Microsoft Office Tutorials and References

In Depth Information

**Calculating exponential regression**

The SLOPE function

The SLOPE function returns the slope of the linear-regression line. The slope is defined as

the vertical distance divided by the horizontal distance between any two points on the

regression line. Its value is the same as the first number in the array returned by the LINEST

function. In other words, SLOPE calculates the trajectory of the line used by the FORECAST

and TREND functions to calculate the values of data points. The SLOPE function takes the

form =SLOPE(
known_y’s, known_x’s
).

To find the slope of the regression line that describes the data set from the example shown

in Figure 17-5, you can use =SLOPE(B2:B19, A2:A19), which returns a value of 20.613.

The STEYX function

The STEYX function calculates the standard error of a regression, a measure of the

amount of error accrued in predicting a
y
for each given
x
. This function takes the form

=STEYX(
known_y’s, known_x’s
). If you apply this function to the worksheet shown in

Fig ure 17-5, the formula =STEYX(B2:B19, A2:A19) returns a standard error value of 12.96562.

Calculating exponential regression

Unlike linear regression, which plots values along a straight line, exponential regression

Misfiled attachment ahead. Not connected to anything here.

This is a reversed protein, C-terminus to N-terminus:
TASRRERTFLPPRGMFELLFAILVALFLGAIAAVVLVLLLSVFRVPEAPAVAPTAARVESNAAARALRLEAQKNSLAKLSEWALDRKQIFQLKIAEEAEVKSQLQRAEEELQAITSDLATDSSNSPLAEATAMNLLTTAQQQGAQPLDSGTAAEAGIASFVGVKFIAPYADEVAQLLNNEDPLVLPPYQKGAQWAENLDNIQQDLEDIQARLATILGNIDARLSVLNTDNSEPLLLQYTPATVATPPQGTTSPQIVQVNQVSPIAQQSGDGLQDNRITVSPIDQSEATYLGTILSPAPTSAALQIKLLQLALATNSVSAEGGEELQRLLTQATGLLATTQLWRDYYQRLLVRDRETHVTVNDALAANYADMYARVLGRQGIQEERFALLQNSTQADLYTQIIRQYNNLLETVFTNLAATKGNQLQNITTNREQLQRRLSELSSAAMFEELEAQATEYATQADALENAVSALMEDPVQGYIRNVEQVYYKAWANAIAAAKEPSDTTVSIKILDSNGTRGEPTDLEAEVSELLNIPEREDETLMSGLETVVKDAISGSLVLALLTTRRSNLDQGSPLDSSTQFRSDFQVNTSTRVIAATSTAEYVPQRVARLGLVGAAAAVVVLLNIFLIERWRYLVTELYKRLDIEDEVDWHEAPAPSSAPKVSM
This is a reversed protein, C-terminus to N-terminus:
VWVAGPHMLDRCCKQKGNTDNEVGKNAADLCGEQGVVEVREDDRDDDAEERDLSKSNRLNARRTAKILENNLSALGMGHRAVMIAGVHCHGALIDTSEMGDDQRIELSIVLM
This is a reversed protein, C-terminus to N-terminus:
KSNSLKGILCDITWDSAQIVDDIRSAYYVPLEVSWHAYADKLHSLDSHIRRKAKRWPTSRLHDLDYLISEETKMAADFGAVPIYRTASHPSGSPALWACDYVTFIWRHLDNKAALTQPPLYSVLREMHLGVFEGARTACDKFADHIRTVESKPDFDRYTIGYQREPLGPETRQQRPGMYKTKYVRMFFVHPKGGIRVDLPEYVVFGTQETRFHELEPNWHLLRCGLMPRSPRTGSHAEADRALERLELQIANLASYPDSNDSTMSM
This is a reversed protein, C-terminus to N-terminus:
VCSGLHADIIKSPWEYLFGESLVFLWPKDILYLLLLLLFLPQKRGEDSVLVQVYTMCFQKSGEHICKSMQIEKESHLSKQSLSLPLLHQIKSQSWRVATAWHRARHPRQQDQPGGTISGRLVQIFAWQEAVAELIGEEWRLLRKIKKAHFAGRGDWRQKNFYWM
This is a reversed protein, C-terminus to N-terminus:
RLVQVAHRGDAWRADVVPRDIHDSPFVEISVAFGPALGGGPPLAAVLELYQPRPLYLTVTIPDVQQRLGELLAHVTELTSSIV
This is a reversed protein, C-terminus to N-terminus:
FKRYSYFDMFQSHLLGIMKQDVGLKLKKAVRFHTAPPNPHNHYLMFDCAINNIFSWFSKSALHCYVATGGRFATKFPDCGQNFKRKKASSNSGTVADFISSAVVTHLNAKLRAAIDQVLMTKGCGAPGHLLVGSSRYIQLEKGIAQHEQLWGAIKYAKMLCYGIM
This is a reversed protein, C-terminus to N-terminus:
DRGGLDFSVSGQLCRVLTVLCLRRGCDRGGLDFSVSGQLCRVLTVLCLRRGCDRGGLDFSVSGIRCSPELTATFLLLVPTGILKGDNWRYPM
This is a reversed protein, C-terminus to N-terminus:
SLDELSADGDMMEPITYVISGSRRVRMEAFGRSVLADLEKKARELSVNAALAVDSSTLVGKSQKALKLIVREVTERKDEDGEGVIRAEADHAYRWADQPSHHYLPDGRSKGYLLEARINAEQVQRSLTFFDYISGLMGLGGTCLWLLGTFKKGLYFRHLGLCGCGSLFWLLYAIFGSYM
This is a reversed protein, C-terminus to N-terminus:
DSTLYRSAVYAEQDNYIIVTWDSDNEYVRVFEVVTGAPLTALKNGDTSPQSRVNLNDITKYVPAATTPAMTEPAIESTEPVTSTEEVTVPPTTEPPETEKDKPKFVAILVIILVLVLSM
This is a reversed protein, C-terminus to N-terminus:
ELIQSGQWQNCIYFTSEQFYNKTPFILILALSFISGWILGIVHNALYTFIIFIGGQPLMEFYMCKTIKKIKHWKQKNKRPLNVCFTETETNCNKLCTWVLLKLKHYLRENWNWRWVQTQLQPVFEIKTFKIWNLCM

describes a curve by calculating the array of values needed to plot it. The equation that

describes an exponential regression curve is as follows:

x1

x2

xn

y
=
b
*
m
1

*
m
2

*
…
*
m
n

If you have only one independent variable, the equation is as follows:

y
=
b
*
m
x

The LOGEST function

The LOGEST function works like LINEST, except you use it to analyze data that is nonlinear,

and it returns the coordinates of an exponential curve instead of a straight line. LOGEST

returns coefficient values for each independent variable plus a value for the constant
b
. This

function takes the form =LOGEST(
known_y’s, known_x’s, const, stats
).

LOGEST accepts the same arguments as the LINEST function and returns a result array in

the same fashion. If you set the optional
stats
argument to TRUE, the function also returns

validation statistics. For more information about the LOGEST function’s underlying

equations and its arguments, see “The LINEST function” earlier in this chapter.